An Absolutely Remarkable Thing is a new favorite of mine for sure. I will be reading this book many times in the future. I loved everything about this story. I loved all the twists and turns. I loved every surprise. This was a well written, creative and funny story that I would love to recommend to anyone.

Keep on reading lovelies, Amanda.

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Illuminae by Amie Kaufman & Jay Kristoff

GoodReads Summary:
This morning, Kady thought breaking up with Ezra was the hardest thing she’d have to do. This afternoon, her planet was invaded.
The year is 2575, and two rival megacorporations are at war over a planet that’s little more than an ice-covered speck at the edge of the universe. Too bad nobody thought to warn the people living on it. With enemy fire raining down on them, Kady and Ezra—who are barely even talking to each other—are forced to fight their way onto an evacuating fleet, with an enemy warship in hot pursuit.
But their problems are just getting started. A deadly plague has broken out and is mutating, with terrifying results; the fleet’s AI, which should be protecting them, may actually be their enemy; and nobody in charge will say what’s really going on. As Kady hacks into a tangled web of data to find the truth, it’s clear only one person can help her bring it all to light: the ex-boyfriend she swore she’d never speak to again.
BRIEFING NOTE: Told through a fascinating dossier of hacked documents—including emails, schematics, military files, IMs, medical reports, interviews, and more—Illuminae is the first book in a heart-stopping, high-octane trilogy about lives interrupted, the price of truth, and the courage of everyday heroes.
Review:
I have been on a science fiction reading spree. I’ve also been trying to catch up on the books that have been super hyped up that I’ve learned about through Bookstagram. It seems that I’ve missed out on a ton of great reads. This one is included. This series seems to almost have a cult following and I’m starting to understand why.

“You deserve every star in the galaxy laid out at your feet and a thousand diamonds in your hair. You deserve someone who’ll run with you as far and as fast as you want to. Holding your hand, not holding you back.”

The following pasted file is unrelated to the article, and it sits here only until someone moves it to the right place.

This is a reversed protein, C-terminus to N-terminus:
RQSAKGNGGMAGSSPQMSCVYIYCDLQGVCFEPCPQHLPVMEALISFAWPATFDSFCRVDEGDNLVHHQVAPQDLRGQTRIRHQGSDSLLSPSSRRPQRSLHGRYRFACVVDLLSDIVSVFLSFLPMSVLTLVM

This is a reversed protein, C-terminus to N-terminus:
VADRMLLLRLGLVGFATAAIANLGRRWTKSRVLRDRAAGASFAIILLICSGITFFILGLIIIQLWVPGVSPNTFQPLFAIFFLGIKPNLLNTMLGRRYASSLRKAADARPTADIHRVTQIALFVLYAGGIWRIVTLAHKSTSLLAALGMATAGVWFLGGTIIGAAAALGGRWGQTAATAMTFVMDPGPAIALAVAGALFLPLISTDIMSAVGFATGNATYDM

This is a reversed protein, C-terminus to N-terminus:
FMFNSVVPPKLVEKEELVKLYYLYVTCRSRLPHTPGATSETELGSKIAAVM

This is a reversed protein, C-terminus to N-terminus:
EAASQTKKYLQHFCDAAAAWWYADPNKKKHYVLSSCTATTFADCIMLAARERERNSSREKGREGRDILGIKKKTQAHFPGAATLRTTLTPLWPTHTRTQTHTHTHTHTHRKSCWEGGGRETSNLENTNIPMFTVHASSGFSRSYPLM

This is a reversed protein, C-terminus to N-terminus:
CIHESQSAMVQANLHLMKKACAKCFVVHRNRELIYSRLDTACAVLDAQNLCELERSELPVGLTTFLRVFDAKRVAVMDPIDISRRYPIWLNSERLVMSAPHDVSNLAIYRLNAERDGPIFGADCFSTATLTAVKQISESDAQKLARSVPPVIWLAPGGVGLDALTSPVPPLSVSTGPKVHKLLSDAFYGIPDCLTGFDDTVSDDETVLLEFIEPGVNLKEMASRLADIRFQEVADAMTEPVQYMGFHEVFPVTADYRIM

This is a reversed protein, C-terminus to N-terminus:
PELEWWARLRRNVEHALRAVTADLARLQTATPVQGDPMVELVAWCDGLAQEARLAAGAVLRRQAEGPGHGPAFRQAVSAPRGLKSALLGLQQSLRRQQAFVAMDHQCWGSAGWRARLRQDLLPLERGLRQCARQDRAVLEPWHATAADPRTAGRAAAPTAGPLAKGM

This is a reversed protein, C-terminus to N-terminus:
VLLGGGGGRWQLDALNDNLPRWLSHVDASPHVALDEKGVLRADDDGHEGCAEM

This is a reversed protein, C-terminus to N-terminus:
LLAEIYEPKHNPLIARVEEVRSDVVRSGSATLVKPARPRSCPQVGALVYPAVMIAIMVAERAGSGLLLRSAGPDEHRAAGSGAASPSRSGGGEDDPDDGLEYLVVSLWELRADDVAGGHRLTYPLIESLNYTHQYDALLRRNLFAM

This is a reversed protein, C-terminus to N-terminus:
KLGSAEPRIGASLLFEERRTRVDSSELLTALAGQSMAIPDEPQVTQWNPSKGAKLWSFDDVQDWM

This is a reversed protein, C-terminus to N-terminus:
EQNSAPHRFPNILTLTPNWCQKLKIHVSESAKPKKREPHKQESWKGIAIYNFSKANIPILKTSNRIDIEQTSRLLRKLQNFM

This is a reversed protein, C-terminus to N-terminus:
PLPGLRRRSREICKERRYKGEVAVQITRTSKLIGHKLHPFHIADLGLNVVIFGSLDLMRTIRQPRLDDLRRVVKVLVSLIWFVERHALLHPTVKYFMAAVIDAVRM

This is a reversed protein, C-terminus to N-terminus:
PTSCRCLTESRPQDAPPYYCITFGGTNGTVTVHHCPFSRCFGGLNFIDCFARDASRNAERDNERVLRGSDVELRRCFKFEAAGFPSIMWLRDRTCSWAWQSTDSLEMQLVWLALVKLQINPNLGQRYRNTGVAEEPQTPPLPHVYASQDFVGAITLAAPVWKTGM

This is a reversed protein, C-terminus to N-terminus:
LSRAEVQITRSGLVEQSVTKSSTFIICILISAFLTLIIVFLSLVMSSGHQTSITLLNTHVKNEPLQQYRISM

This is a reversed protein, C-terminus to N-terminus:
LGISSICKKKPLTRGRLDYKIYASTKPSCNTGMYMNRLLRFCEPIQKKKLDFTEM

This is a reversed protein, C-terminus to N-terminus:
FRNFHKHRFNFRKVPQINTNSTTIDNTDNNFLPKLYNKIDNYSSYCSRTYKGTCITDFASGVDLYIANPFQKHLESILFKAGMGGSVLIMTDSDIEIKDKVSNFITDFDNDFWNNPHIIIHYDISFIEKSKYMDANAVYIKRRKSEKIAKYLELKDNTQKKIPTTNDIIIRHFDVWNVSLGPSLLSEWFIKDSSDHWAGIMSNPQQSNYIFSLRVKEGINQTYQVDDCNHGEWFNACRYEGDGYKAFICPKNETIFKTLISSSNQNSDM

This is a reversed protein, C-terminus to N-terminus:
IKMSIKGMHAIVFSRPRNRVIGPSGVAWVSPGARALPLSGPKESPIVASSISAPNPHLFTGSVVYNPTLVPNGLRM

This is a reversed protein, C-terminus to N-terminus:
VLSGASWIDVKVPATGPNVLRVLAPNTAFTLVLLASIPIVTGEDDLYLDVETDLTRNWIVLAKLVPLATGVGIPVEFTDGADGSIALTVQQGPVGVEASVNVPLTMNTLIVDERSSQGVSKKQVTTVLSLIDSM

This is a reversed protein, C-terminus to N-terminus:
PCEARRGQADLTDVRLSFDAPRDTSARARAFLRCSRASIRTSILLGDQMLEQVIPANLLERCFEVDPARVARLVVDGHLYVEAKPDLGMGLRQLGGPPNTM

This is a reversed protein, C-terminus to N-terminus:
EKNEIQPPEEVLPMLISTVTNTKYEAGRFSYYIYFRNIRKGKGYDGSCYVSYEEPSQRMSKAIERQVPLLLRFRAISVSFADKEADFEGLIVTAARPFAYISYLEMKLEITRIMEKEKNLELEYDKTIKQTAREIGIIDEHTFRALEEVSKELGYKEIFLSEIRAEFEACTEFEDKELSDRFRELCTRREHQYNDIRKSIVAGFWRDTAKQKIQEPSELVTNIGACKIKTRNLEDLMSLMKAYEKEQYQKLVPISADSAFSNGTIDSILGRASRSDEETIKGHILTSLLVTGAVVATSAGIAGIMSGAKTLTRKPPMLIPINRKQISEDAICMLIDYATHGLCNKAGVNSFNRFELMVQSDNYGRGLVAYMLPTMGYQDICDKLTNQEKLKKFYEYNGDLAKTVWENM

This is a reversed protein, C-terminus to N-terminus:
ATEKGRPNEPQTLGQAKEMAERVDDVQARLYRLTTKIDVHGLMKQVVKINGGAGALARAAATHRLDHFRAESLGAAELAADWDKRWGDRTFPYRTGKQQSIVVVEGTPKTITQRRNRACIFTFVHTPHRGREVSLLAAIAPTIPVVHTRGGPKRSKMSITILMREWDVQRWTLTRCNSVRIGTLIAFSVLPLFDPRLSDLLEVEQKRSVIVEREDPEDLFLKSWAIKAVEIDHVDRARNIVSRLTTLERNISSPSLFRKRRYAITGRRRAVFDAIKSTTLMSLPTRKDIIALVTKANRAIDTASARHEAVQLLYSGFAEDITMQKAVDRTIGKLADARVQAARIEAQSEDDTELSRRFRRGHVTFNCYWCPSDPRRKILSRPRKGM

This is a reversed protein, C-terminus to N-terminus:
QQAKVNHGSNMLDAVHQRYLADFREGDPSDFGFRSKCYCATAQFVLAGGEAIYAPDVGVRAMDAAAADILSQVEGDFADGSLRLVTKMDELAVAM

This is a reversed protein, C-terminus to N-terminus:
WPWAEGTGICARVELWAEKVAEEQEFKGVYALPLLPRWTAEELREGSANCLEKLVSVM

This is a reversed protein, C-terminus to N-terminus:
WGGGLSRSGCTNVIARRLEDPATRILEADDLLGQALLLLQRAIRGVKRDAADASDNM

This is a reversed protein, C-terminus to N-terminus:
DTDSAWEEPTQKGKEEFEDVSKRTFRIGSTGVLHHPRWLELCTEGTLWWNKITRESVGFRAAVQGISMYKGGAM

Illuminae is written in an interesting format. Rather than being written in the traditional style of a novel, this story is told through a series of interviews, instant messages, emails, transcribed video surveillance and materials retrieved from inside the artificial intelligence that ran the Alexander spacecraft. I think this is a really inventive way to tell this story. It shakes up the story and definitely kept me enthralled in the story. I think this formatting also gives the illusion (or maybe it’s not an illusion) that I’m reading the book faster. I feel like I flew through this story trying to get to the ending.

The way this story is told I think also allows the readers to get to know the characters in a unique way. Traditionally the reader is inside the characters head learning who they are, but with Illuminae we get to know Katy, Ezra and gang through their actions and how they treat one another rather from any inner thoughts or ideas. I loved Katy. She’s a fierce female lead and I loved that she was brainy and nerdy but also had a sensitive, vulnerable side that she let us see here and there. Ezra is totally my newest book boyfriend. I love how things turned out with him because I definitely almost cried at certain points in his story. I liked Ezra because he complimented Katy in an interesting way. They both push one another to do the best thing for the most amount of people, even if that means sacrificing themselves. I’m interested to see where Ezra’s story goes especially with the ending of the book.

AIDAN is the artificial intelligence that pilots and runs the Alexander spacecraft adds a very interesting aspect to our story. I was totally creeped out by AIDAN for many reasons.

“But what I do is not murder. It is mercy.”

Alright, you psycho computer. Having artificial intelligence turn evil and take over the world is honestly one of my biggest irrational fears of how humanity / the world will end. So AIDAN’s role in story totally added a creepy and dark aspect to this otherwise thrilling book. I’m incredibly impressed by these authors because by the end of the book I didn’t totally hate AIDAN. Somehow they gave this computer some unimaginable character development. Somehow AIDAN grows and learns and loves Katy. I grew to like AIDAN and get excited for what he (it?) might do next.